She was married at 12 (yes, 12!) to an awful man who was eventually killed.
Her two sons planned to avenge their father’s murder, but Rita knew that murder was wrong, so she prayed for her sons to die instead. They did.
While praying to suffer like Jesus, a thorn from a crucifixion figure fell from the crown of thorns and left a deep wound in her forehead. This wound never healed.
Originally she was wanted to enter the monastery, but she was denied because of her husband’s deserved reputation. She was transported into the convent (though locked doors) by her three patron saints, including John the Baptist. At that point she was allowed to stay.
The church itself is simple and lovely. I was particularly impressed with the steeple and the mural over the entry door. The address is 1403 South Ainsworth, Tacoma. The building was constructed in 1922 and is on the historic register.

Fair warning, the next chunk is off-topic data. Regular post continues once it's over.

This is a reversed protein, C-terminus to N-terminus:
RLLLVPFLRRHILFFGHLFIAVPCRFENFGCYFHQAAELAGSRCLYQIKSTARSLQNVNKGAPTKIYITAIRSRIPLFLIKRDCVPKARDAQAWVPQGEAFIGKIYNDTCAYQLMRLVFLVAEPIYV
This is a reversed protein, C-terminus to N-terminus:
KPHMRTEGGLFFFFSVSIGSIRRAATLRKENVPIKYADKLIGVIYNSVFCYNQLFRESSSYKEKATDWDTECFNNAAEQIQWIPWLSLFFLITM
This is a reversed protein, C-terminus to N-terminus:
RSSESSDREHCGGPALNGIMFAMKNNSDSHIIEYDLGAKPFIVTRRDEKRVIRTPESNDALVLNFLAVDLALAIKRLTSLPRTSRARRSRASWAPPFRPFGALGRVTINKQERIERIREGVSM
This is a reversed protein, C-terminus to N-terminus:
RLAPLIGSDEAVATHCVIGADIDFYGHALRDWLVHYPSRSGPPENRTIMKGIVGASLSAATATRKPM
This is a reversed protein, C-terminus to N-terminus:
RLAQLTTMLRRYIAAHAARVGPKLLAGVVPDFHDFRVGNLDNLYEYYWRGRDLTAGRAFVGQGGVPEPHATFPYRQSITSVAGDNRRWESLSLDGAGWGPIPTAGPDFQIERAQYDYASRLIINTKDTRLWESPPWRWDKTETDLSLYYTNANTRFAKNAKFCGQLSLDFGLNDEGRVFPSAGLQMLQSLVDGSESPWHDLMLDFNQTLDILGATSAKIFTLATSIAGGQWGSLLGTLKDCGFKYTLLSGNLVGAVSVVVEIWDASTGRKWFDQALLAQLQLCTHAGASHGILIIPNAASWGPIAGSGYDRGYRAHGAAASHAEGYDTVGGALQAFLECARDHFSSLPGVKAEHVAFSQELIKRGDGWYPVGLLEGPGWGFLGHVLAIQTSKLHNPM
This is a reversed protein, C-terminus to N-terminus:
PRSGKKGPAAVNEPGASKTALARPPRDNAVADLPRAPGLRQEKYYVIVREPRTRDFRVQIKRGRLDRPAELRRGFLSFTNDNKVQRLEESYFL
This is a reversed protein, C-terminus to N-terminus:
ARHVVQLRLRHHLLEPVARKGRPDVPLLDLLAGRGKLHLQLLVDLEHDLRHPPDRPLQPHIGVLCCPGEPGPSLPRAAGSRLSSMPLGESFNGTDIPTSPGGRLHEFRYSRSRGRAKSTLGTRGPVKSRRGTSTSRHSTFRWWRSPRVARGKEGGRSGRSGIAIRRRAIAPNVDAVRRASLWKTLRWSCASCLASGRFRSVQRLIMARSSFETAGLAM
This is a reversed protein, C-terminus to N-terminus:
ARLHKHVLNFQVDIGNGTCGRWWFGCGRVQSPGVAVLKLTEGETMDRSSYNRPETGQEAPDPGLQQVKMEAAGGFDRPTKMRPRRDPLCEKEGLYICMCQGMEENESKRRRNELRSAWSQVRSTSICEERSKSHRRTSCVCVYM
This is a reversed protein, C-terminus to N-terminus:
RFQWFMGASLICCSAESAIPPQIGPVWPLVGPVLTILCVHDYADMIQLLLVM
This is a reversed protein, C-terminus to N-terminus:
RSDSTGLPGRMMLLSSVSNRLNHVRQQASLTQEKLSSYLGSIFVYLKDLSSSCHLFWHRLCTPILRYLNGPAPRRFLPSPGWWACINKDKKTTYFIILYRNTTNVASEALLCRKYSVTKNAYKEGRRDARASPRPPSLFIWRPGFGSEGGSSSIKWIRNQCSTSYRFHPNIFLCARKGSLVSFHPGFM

The website Places of Worship states “A number of Jesuit parishes began as ministries to distinct ethnic communities. A good example is St. Rita of Cascia in Tacoma, Washington. Founded in 1922 to serve specifically the area’s Italian immigrants, it became a geographical parish in 1979. While the congregation is still predominantly Italian-American, it has welcomed a number of Vietnamese families. With 283 registered households, affording a real chance for members of the community to get to know one another, St. Rita has a genuine sense of a family.” http://www.companymagazine.org/v222/placesofworship.htm
The website includes more information about services and mission. http://www.stritatacoma.org/index.php
Note: The picture of Rita is not from the church.